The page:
Details of DPV and References
DPV NO: 294 July 1984
Species: | Acronym:
Plant reovirus group
G. Boccardo Istituto di Fitovirologia applicata del CNR, Via O. Vigliani 104, 10135 Torino, Italy
R. G. Milne Istituto di Fitovirologia applicata del CNR, Via O. Vigliani 104, 10135 Torino, Italy
- Type Member
- Main Characteristics
- Geographical Distribution
- Transmission by Vectors
- Ecology and Control
- Relations with Cells and Tissues
- Properties of Particles
- Genome Properties
- Defective-Interfering RNA
- Notes on Tentative Members
- Affinities with Other Groups
Subgroup 1 (phytoreoviruses): wound tumor virus
Subgroup 2 (fijiviruses): sugarcane Fiji disease virus
Subgroup 3: rice ragged stunt virus
Icosahedral double-shelled particles 65-75 nm in diameter, containing 10-12 segments of double-stranded RNA and at least six different polypeptides. Transmitted propagatively by phloem-feeding hemipterous insects (leafhoppers and planthoppers) but not mechanically except rarely by needle puncture. No seed transmission found. All members except rice dwarf virus are essentially confined to the phloem of infected plants, inducing hyperplasia of this tissue. Virus particles and characteristic viroplasms are confined to the cytoplasm. The plant reoviruses have recently been reviewed by Milne & Lovisolo (1977), Shikata (1977, 1981), Francki & Boccardo (1983) and Francki, Milne & Hatta (1984).
Table 1 lists members of the group, their abbreviated names and some of their properties. All the plant reoviruses except RRSV fall naturally into two subgroups typified by WTV and FDV (Matthews, 1982). RRSV resembles subgroup 2 viruses in type of vector, host range, symptoms and number of genome segments, but the structure of the particle and the sizes of the genome segments are unlike those of other plant reoviruses, and seem to justify placing the virus in a separate category, subgroup 3.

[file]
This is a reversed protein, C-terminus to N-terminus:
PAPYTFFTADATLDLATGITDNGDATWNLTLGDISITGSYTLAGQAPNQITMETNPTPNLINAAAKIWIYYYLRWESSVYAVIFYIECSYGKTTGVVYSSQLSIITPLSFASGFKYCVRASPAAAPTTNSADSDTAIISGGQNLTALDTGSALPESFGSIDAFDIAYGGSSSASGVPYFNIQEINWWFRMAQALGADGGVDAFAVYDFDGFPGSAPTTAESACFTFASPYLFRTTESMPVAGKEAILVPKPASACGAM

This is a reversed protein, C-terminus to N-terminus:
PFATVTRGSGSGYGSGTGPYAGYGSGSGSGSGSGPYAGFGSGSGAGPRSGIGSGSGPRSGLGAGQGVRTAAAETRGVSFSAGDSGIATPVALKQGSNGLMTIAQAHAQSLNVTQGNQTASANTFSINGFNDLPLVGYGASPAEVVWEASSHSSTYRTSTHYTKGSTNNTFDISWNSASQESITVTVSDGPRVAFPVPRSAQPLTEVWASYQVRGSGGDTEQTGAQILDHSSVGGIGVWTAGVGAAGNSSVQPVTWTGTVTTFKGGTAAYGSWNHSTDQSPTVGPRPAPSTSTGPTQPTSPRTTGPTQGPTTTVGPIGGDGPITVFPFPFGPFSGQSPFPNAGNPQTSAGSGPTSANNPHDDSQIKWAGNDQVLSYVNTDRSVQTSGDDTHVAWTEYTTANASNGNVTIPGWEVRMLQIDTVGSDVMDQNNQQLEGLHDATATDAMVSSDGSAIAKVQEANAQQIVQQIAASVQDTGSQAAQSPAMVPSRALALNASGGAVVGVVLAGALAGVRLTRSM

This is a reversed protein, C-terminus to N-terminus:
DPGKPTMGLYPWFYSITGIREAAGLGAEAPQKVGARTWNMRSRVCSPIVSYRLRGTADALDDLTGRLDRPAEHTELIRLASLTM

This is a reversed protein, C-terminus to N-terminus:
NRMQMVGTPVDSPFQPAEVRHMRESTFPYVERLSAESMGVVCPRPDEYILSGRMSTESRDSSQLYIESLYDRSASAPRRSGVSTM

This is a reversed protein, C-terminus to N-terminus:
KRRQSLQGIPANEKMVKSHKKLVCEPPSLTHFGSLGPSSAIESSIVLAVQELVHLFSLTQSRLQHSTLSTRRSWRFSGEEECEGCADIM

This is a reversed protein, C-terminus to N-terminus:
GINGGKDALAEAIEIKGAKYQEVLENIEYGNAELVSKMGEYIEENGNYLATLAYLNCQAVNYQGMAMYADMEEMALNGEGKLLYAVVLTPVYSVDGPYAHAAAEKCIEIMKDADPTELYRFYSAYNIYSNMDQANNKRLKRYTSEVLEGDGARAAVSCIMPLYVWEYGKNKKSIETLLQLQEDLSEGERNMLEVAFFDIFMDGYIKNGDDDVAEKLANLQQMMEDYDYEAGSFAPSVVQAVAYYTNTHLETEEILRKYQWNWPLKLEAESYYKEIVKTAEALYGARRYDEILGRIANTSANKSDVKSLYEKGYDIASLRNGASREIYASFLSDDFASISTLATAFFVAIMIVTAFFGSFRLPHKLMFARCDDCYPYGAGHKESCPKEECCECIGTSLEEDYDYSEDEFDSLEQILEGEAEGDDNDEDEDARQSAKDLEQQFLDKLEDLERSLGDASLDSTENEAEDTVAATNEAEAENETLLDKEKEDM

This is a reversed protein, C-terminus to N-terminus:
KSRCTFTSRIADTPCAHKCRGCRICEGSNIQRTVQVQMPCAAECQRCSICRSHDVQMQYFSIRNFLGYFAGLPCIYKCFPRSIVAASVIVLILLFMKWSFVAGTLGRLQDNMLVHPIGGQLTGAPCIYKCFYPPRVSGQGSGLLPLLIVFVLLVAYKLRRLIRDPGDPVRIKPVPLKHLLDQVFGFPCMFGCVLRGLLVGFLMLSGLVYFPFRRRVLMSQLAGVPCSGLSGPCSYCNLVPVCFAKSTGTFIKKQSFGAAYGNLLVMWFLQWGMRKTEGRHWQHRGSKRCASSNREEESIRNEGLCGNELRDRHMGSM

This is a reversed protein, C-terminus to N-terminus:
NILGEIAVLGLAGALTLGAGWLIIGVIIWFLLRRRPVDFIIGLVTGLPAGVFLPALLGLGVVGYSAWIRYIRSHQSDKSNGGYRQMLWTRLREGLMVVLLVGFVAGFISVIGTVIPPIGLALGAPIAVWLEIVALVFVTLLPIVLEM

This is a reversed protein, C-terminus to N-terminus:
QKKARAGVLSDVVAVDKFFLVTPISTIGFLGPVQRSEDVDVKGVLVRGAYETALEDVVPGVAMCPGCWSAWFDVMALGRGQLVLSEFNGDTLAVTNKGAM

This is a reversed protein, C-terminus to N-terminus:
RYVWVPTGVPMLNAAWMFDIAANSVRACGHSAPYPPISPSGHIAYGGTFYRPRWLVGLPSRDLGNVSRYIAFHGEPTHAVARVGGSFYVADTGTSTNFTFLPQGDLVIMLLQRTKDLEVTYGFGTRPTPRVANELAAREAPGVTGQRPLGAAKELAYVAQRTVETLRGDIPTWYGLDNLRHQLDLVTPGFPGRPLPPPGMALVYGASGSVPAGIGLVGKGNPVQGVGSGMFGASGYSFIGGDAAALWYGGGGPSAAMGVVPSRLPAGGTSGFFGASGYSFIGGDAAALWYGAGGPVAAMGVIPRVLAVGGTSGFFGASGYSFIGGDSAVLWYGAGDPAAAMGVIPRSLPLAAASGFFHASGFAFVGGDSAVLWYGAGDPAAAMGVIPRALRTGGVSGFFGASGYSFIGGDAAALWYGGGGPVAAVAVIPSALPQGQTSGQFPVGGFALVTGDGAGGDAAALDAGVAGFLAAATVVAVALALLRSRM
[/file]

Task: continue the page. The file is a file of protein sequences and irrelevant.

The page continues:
Table 1. Members of the plant reovirus group and some of their properties
|Virus||No. of genome segments||Main plant host||Main vector||Geographical
Subgroup 1 (phytoreoviruses)
|Wound tumor (WTV)||12||Trifolium incarnatum||Agalliopsis novella||USA||1|
|Rice dwarf (RDV)||12||Oryza sativa||Nephotettix cincticeps||China, Japan, Korea||2|
|Rice gall dwarf (RGDV)||12||O. sativa||N. nigropictus||Malaysia, Thailand||3, 4, 5, 6, 7, 8|
Subgroup 2 (fijviruses)
|Sugarcane Fiji disease (FDV)||10||Saccharum officinarum||Perkinsiella saccharicida||Australia, Fiji, Madagascar, New Britain, New Guinea, New Hebrides, Samoa||9|
|Maize rough dwarf (MRDV)
(including cereal tillering disease (CTDV)
and mal de Rio Cuarto (MRCV))
|10||Zea mays||Laodelphax striatellus||Argentina, China, central and southern Europe, Israel, Sweden||10, 11,12, 13|
|Rice black-streaked dwarf (RBSDV)||10||O. sativa||L. striatellus||China, Japan, Korea,||14, 15, 16|
|Pangola stunt (PaSV)||10||Digitaria decumbens||Sogatella furcifera||Brazil, Fiji, Guyana, Peru, Taiwan||17|
|Oat sterile dwarf (OSDV)
(including arrhenatherum blue dwarf (ABDV)
and lolium enation (LEV))
|10||Avena sativa||Javesella pellucida||Central and northern Europe||18, 19|
|Rice ragged stunt (RRSV)||10||O. sativa||Nilaparvata lugens||South-east Asia||20|
* (1) Descr. 34; (2) Descr. 102; (3) Omura et al.,1980; (4) Ang & Omura, 1982; (5) Morikana et al., 1982; (6) Inoue & Omura, 1982; (7) Putta et al., 1982; (8) Omura et al., 1982; (9) Descr. 119; (10) Descr. 72; (11) Milne, Lindsten & Conti, 1975; (12) Milne et al., 1983; (13) Kung et al., 1981; (14) Descr. 135; (15) Lee, Hyung & Chung, 1977; (16) Reifman & Pinsker, 1976; (17) Descr. 175; (18) Descr. 217; (19) Luisoni et al., 1979; (20) Descr. 248.
This virus, described as MRDV, may be nearer to RBSDV.
The principal plant hosts, vectors and distributions of the viruses are shown in Table 1.
Subgroup 1. WTV, discovered in the leafhopper Agalliopsis novella and found, experimentally, to infect at least 20 dicotyledonous plant families, has never been detected in plants in nature or re-isolated from hoppers. Tumours grow at sites where infected plants have been wounded or where lateral roots grow out. RDV infects rice and at least 14 other species of Gramineae, causing chlorotic flecks and streaks, dwarfing and excess tillering. RDV is the only plant reovirus that does not provoke enlargement and division of infected cells. RGDV naturally infects rice and can be transmitted to several cereals and grasses but not maize or sorghum. It produces symptoms typical of subgroup 2 viruses (Omura et al., 1980; Ang & Omura, 1982; Putta et al., 1982).